Ted Cruz Co-Authors Bill Banning U.S. Officials From Using Products From Chinese Telecom Companies Huawei and Tencent

Texas Republican Senator Ted Cruz and Missouri Senator Josh Hawley are planning to introduce legislation that would limit the usage by U.S. officials of telecommunications devices thought to be backed by the Chinese government, according to a Thursday announcement. Specifically mentioned in the proposed bill is Huawei, a company that has been accused of using 5G network technology to spy for China.

Charges were leveled against Huawei by the Department of Justice in February, alleging the company engaged in practices designed to obtain trade secrets from U.S. tech companies.

In a Thursday statement, Cruz said companies like Huawei, Tencent and ZTE functioned as "espionage operations for the Chinese Communist party, masquerading as telecom companies for the 21st century."

"Prohibiting the use of these platforms and stopping taxpayers dollars from being used to capitalize Chinese espionage infrastructure are common sense measures to protect American national security," Cruz continued.

Senator Hawley claimed Thursday that Chinese technology companies "actively conspire with the [Chinese Communist Party] to conduct international surveillance and present an ongoing threat to the United States and our allies. American taxpayer money should not fund UN contracts that benefit the Chinese Communist Party."

Newsweek reached out to Huawei and Tencent for comment.

ted cruz
Texas Senator Ted Cruz announced proposed legislation on Thursday that would prevent U.S. government officials from using telecommunications products from some Chinese companies. Samuel Corum/Getty

Under the proposed legislation, known as the Countering Chinese Attempts at Snooping Act (C-CAS) of 2020, both the U.S. Secretary of State and Secretary of Defense would put together a list of technology companies they believe are "subject to influence or control by the Government of the People Republic of China or the Communist Party of the People's Republic of China."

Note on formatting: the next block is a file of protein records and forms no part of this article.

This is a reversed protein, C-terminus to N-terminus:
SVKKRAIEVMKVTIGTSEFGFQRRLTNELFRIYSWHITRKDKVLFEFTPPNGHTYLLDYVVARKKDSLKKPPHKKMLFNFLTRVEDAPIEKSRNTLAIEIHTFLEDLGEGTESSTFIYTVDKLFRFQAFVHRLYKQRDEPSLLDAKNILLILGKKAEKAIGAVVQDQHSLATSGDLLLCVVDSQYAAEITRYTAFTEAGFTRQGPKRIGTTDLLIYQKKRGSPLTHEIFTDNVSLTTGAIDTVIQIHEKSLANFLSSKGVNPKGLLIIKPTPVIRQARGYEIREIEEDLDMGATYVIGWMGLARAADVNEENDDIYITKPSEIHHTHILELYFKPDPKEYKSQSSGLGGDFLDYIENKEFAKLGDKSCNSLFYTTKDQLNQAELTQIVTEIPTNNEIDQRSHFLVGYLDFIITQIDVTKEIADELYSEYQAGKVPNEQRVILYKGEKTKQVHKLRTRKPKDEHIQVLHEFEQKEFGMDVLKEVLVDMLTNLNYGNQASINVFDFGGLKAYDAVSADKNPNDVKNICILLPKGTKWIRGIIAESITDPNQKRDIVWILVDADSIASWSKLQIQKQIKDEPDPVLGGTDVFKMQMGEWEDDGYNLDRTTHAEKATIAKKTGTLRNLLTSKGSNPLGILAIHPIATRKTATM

U.S. officials would not be allowed to use government money to "conduct official business over any social media, computer or smartphone application, or telecommunications technology produced, operated, or hosted by a company" on the list.

Chinese telecom company Tencent partnered with the United Nations to provide teleconferencing during the coronavirus outbreak through the use of Tencent's VooV Meeting app. Were the C-SAS Act to become law, no U.S. funds would go towards the funding of that contract.

Allegations toward Huawei from the DOJ include attempts to "misappropriate" intellectual property from American technology companies, such as user manuals for internet routers, source code and other copyrighted works.

Huawei also allegedly established a program that would provide bonuses for any of its employees that was able to successfully steal information from other companies.

However, Huawei has become a leader in worldwide telecommunications. In January, it was announced that Huawei would help the United Kingdom construct its 5G infrastructure, prompting Senator Cruz to call the decision "deeply unfortunate."

Claiming Huawei's involvement would "endanger the national security of Britain, the United States, and our allies, for generations to come," Cruz's January statement also called Huawei a "global espionage operation run on behalf of the Chinese Communist Party."

Some British conservatives concurred and asked U.K. Prime Minister Boris Johnson to completely remove Huawei from the 5G project. That motion was defeated in Parliament.

"Any attempt to further restrict Huawei 5G equipment, or to remove existing 4G equipment will not only incur very significant costs, but prejudice trade relationships with China and will significantly set back the government's broadband ambitions," wrote Huawei U.K. board member Sir Michael Rake in an open letter to Parliament in March.